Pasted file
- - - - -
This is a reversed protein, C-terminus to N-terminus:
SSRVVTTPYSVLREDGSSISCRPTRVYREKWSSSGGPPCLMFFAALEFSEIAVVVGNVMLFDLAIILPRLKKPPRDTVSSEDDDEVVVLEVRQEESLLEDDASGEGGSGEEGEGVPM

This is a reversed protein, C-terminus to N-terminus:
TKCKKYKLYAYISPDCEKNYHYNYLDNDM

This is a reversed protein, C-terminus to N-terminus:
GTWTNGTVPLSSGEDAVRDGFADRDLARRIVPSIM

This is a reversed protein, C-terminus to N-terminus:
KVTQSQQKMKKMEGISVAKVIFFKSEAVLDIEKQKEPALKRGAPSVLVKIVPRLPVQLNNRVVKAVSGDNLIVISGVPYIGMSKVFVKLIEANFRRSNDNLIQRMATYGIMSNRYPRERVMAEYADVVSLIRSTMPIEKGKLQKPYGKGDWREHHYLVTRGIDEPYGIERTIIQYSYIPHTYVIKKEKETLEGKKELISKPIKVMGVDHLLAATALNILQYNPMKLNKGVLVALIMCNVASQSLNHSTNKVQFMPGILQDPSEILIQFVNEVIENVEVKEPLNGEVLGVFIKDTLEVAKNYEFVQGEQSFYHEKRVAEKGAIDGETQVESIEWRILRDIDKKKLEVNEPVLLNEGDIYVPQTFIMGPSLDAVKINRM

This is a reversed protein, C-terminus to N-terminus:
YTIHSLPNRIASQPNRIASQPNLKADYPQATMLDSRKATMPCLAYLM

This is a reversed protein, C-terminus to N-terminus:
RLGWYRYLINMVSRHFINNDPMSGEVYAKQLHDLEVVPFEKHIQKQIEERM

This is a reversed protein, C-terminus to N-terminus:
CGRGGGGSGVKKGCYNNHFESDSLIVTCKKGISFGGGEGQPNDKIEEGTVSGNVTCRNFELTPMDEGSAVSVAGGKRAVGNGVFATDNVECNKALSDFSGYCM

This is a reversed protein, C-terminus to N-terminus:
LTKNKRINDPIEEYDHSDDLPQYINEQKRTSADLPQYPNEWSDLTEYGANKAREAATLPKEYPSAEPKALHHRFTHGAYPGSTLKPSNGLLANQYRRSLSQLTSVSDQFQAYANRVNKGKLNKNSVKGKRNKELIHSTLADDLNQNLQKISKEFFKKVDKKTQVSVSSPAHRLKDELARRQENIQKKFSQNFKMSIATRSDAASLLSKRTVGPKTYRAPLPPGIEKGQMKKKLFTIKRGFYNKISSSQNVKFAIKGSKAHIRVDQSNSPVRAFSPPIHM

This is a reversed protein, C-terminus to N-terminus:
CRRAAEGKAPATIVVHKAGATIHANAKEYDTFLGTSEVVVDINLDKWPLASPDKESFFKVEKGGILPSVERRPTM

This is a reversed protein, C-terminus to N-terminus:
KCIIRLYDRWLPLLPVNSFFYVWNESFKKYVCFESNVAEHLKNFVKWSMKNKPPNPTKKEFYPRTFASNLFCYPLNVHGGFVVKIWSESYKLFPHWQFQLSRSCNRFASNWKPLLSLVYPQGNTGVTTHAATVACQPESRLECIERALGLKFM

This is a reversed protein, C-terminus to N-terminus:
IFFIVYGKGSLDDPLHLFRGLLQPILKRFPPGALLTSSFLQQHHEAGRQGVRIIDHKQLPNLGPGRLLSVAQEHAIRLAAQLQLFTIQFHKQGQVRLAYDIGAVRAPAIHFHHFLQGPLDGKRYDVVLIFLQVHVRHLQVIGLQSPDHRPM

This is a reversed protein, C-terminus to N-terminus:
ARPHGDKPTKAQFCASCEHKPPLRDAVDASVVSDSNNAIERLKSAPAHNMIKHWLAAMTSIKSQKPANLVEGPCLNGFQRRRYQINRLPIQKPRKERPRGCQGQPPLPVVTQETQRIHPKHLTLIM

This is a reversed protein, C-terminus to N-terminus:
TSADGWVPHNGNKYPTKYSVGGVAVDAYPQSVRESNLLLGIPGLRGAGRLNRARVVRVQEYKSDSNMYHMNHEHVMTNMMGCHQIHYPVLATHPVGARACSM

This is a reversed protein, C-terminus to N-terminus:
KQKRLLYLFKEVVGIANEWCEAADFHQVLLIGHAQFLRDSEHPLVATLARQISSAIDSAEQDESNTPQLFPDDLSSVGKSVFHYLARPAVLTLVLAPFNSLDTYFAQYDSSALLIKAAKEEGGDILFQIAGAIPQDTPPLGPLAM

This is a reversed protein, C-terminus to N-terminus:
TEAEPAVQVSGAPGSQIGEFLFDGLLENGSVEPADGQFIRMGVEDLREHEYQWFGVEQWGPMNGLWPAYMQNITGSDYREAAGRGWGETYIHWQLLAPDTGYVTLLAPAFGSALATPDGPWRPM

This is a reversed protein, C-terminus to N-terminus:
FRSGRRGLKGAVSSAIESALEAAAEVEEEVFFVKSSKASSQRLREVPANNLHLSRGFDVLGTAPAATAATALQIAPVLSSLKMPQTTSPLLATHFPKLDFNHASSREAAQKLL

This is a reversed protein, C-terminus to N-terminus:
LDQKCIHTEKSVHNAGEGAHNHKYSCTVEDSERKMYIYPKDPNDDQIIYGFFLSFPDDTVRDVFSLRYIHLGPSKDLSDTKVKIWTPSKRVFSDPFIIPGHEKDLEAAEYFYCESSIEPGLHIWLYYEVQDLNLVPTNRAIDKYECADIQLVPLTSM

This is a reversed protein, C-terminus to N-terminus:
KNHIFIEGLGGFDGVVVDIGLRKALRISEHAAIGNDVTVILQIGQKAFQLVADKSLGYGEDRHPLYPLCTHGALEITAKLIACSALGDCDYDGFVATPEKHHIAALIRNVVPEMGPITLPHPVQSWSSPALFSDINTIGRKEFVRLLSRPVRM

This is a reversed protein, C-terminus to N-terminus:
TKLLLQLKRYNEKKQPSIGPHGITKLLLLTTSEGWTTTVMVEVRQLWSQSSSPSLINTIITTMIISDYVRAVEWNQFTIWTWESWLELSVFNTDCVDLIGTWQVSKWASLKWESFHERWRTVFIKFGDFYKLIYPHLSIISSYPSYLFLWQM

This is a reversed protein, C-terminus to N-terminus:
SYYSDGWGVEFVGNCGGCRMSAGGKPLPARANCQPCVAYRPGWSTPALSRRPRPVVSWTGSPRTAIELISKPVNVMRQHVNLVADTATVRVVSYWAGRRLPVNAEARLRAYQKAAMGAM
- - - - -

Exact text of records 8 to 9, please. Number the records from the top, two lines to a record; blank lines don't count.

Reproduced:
This is a reversed protein, C-terminus to N-terminus:
LTKNKRINDPIEEYDHSDDLPQYINEQKRTSADLPQYPNEWSDLTEYGANKAREAATLPKEYPSAEPKALHHRFTHGAYPGSTLKPSNGLLANQYRRSLSQLTSVSDQFQAYANRVNKGKLNKNSVKGKRNKELIHSTLADDLNQNLQKISKEFFKKVDKKTQVSVSSPAHRLKDELARRQENIQKKFSQNFKMSIATRSDAASLLSKRTVGPKTYRAPLPPGIEKGQMKKKLFTIKRGFYNKISSSQNVKFAIKGSKAHIRVDQSNSPVRAFSPPIHM

This is a reversed protein, C-terminus to N-terminus:
CRRAAEGKAPATIVVHKAGATIHANAKEYDTFLGTSEVVVDINLDKWPLASPDKESFFKVEKGGILPSVERRPTM